Matt Estes pitched seven innings, and Bryce Nagata and Jeff Bart each homered in Santa Rosa Junior College’s 6-2 win over Golden West College in the semi-finals of the State Championship tournament May 29 in Fresno.
SRJC (37-8) advances to the state championship game, and will play Golden West College at 11 a.m. May 30. SRJC will have to be beaten twice as they are 2-0 in the double-elimination tournament.
“We’re approaching it with the same attitude we came into the tournament with,” Bart said. “Which is basically do the little things. Just play catch, swing at strikes and take it one pitch at a time. We’re not really getting ahead of ourselves right now.”
Bart’s first home run of the season increased SRJC’s lead to 4-0 in the first inning. It followed Bryce Nagata’s fourth home run of the season.
Nagata’s line drive went under the center fielder’s glove and rolled all the way to the 400 foot sign in center field, allowing Nagata and Mitch West to score.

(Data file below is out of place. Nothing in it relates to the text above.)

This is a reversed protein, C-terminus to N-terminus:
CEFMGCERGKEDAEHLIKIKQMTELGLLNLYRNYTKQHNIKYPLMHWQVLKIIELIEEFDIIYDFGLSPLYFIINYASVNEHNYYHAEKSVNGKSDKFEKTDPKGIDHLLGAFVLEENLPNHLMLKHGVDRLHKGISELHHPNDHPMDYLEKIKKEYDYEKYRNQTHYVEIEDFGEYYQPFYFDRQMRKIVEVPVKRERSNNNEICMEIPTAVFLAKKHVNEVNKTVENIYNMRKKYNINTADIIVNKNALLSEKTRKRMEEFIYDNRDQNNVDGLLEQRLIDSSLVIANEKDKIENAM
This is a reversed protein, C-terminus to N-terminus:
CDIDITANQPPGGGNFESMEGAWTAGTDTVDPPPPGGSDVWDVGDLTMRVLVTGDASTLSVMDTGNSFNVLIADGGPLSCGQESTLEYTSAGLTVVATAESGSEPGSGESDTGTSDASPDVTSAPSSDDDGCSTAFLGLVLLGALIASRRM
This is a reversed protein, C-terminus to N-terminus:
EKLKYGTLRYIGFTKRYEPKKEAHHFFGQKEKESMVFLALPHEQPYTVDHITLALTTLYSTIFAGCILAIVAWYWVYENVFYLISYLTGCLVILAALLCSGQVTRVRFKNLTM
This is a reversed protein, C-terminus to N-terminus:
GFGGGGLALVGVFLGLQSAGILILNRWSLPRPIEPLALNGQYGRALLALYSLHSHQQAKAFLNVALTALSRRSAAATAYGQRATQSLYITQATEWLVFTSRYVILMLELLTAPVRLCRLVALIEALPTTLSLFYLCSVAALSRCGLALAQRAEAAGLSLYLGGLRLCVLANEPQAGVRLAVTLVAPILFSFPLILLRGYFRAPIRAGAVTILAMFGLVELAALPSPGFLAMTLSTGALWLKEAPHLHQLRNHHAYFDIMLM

“It was a good way to start the game,” Nagata said. “We usually do better if we score first. Bart hitting the home run after was awesome. That was a shot.”
Estes picked up his eighth win of the season and lowered his ERA to 2.96. Estes, who hadn’t pitched more than three innings in his first two playoff starts, pitched seven innings and allowed one run on four hits.
“I made sure I located every pitch,” Estes said. “I got ahead early so I could throw my off-speed.”
Estes allowed three of his four hits and his only run in the top of the fifth inning. After allowing a RBI-single he retired eight-straight batters to get SRJC to the eighth inning with a 6-1 lead.
“You need efforts like that if you’re going to have a chance,” said head coach Damon Neidlinger. “He matched-up well with them. If you’re trying to get to tomorrow, you need an effort like that from somebody.”
SRJC increased its lead to 6-0 in the bottom of the fourth inning with an RBI-single from Charlie Magana, and Jake Scheiner’s walk forced in a run.
Jared Noonan pitched the final two innings. He allowed one run and five hits.
“You have to block out all the noise,” Neidlinger said. “Whoever shows up here tomorrow is going to be good, they’re going to be tough. Everybody’s capable of beating anybody. You have to stay locked in to what you’re doing. If they do it a certain way, I’ll have respect for what they do no matter how this shakes out.”